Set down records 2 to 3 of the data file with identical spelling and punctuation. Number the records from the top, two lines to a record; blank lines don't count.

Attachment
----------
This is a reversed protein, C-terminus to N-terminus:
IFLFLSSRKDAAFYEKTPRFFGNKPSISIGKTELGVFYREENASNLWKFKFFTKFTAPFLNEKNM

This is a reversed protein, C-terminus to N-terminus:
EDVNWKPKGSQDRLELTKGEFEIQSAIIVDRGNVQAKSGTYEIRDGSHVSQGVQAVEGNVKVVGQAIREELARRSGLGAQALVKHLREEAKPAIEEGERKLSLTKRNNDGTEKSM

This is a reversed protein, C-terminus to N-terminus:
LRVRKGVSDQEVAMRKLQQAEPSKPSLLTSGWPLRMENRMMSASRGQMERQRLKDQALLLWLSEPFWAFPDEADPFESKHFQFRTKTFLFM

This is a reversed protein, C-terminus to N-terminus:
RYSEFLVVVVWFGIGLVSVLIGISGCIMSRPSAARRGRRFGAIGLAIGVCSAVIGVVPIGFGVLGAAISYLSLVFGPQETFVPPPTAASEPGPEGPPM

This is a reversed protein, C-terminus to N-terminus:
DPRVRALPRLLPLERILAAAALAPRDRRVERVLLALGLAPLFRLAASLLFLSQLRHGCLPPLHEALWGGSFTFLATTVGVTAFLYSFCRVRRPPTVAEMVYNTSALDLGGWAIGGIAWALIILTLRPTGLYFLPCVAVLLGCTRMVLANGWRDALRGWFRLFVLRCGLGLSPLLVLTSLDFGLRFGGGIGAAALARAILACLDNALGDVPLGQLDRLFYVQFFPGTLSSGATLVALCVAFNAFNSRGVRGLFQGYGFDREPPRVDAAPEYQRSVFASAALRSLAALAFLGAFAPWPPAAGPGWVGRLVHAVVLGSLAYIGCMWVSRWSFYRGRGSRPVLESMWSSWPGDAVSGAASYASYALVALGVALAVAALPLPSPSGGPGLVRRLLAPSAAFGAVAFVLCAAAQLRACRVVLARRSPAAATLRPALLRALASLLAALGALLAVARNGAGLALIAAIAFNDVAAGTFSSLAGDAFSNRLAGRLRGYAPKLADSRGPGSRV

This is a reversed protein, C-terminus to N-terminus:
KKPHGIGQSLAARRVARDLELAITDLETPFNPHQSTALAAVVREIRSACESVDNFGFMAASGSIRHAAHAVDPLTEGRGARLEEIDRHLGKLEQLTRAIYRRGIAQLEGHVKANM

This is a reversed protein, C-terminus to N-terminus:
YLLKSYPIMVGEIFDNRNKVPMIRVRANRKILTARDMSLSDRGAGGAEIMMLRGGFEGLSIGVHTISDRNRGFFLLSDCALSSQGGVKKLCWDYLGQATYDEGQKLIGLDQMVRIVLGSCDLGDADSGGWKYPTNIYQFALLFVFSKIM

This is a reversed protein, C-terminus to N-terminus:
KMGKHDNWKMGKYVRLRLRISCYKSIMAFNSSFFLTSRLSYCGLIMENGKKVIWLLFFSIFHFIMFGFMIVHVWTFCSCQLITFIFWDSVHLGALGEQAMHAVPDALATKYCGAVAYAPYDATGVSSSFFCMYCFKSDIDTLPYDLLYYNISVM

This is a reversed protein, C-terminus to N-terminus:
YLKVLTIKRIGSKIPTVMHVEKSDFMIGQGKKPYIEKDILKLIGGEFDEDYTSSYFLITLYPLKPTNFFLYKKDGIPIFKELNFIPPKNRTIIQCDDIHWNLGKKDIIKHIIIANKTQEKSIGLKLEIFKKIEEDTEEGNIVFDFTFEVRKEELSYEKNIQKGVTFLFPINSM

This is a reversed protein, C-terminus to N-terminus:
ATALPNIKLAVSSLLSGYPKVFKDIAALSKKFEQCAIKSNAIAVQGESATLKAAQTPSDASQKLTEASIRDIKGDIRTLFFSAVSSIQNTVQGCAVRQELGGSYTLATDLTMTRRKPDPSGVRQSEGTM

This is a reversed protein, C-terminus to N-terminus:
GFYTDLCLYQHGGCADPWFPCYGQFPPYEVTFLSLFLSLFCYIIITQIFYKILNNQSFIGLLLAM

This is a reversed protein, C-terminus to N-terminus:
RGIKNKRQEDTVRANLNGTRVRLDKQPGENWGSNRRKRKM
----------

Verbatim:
This is a reversed protein, C-terminus to N-terminus:
EDVNWKPKGSQDRLELTKGEFEIQSAIIVDRGNVQAKSGTYEIRDGSHVSQGVQAVEGNVKVVGQAIREELARRSGLGAQALVKHLREEAKPAIEEGERKLSLTKRNNDGTEKSM

This is a reversed protein, C-terminus to N-terminus:
LRVRKGVSDQEVAMRKLQQAEPSKPSLLTSGWPLRMENRMMSASRGQMERQRLKDQALLLWLSEPFWAFPDEADPFESKHFQFRTKTFLFM